The other point, broadly, is that we want to cooperate and provide information, but we do not want to become some sort of a research agency for either Canadian or other intelligence and security agencies. If they want to take this information and use it for their own purposes, as long as it is within the law, we will comply, but we do not want to become their research agency.

The Chairman: Would the proposed regime give the U.S. carriers an advantage over Canadian carriers in transborder operations?

Mr. Mackay: Not in any direct way, assuming, of course, that we as Canadian operators were able to comply with the requirements in the same way that the U. S. carriers are. If we cannot, there is a huge problem, because they will be able to facilitate their passenger flows and we will not. Assuming that playing field is level, there should be no competitive advantage one way or the other.

Senator Oliver: As everyone has said, this is a simple piece of legislation with one basic clause and, on the face of it, is not difficult to understand. However, behind it, are some important and fundamental issues and questions, none of which either of you have discussed. Those questions relate to a Canadian citizen's basic civil, human, legal and constitutional rights and their rights as enshrined in certain international covenants and charters.

I will ask you the question I asked the other witnesses with respect to racial profiling. What protection is there for Canadian citizens against racial profiling as a result of this bill?

Mr. Mackay: This bill does not in any way obviate our members from respecting the Charter. Under the Charter, we cannot ask those questions, and we will not ask those questions. A person's race is irrelevant to us; there is no need for that information to affect the transaction that we are talking about here. We simply would not do it. It would immediately expose us to a Charter issue, and we have no interest in being exposed to any Charter issue in Canada.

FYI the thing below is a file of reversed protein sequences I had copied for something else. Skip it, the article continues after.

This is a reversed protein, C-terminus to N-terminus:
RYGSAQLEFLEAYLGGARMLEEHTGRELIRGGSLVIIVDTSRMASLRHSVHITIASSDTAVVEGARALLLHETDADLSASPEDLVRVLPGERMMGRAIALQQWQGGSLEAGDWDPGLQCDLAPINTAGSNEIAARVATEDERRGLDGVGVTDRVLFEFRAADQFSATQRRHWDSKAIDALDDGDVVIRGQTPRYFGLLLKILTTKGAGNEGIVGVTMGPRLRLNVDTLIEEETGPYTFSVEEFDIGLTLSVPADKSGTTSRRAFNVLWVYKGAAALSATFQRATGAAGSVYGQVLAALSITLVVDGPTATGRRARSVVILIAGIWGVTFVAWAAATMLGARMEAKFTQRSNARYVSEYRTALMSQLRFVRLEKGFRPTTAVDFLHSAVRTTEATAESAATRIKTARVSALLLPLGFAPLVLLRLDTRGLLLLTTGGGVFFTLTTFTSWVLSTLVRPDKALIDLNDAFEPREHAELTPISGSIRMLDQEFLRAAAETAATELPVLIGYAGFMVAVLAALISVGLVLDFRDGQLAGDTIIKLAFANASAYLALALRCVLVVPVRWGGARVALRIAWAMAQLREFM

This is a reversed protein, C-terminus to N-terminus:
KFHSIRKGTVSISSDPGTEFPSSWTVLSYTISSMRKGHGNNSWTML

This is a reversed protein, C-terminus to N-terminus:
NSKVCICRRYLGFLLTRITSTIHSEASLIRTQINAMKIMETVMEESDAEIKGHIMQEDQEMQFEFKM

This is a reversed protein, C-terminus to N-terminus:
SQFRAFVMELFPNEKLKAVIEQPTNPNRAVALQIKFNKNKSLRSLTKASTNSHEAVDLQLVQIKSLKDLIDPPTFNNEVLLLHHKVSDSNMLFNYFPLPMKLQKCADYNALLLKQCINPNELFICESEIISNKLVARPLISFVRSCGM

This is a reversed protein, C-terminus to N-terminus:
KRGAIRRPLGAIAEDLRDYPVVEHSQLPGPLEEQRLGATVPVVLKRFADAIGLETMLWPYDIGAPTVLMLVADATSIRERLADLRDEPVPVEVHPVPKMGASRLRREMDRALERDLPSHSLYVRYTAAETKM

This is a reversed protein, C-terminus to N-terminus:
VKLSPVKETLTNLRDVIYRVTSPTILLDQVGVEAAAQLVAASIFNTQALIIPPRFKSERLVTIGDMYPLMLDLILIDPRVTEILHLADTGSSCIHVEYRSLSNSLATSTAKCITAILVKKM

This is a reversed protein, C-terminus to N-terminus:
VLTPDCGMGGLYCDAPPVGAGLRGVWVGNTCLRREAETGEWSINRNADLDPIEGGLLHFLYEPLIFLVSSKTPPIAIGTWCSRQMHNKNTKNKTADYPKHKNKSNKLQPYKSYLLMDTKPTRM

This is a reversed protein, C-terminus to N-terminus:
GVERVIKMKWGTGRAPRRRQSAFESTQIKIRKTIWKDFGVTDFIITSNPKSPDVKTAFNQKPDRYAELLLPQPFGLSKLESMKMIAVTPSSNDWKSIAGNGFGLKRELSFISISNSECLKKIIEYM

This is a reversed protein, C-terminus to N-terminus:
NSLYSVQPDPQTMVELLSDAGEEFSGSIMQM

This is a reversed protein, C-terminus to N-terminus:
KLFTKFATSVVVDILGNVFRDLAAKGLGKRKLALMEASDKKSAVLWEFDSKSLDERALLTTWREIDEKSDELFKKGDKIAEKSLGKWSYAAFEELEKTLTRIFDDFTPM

Mr. Davidson: Once again, I should like to emphasize the point that the information that is collected and transmitted under the existing advance passenger information system is the information that is currently found on the biographical page of a passport. On that page, there is no indication as to the race or religious affiliation of the passport holder.

Senator LaPierre: Your picture does.

Mr. Davidson: There is no transmission of passport. You give up all that available information that is on that front page of your passport at the time you walk up to the U.S. inspection desk. We are not obligated to collect any more, nor are we obligated to transmit any more information than that which you are carrying on your passport. Trust me. Several authorities have been moving to try to expand the amount of data that is obligatory under the API system through the world customs organization, and I personally have been involved in those discussions, and I continue to fight. We do not want to be held responsible for collecting any information about you that a government has not already collected and confirmed as accurate. We believe that if a government collects data from you and prints that information in your passport, then that is safe for us to trust as accurate. We do not want to be forced to ask you a question, record your answer and send that off. That is how we believe we can protect your rights under the Charter, because we are only going to provide the information that you have voluntarily submitted or you would voluntarily submit when you arrived in the territory.

Senator Oliver: Mr. Mackay looked outside the box, if you will, and raised some other potential problems that he and his association are now having, which is troubling and which does go to the areas that interest me: human rights, constitutional rights, legal rights and so on. What if this information, which you so quickly say is already been collected, is collected and is sent to someplace in the United States where they do not have these offices? What happens to our private information, and what happens to our constitutional and human rights if that information becomes accessible to someone who can abuse it? That is a serious problem, as I understand it.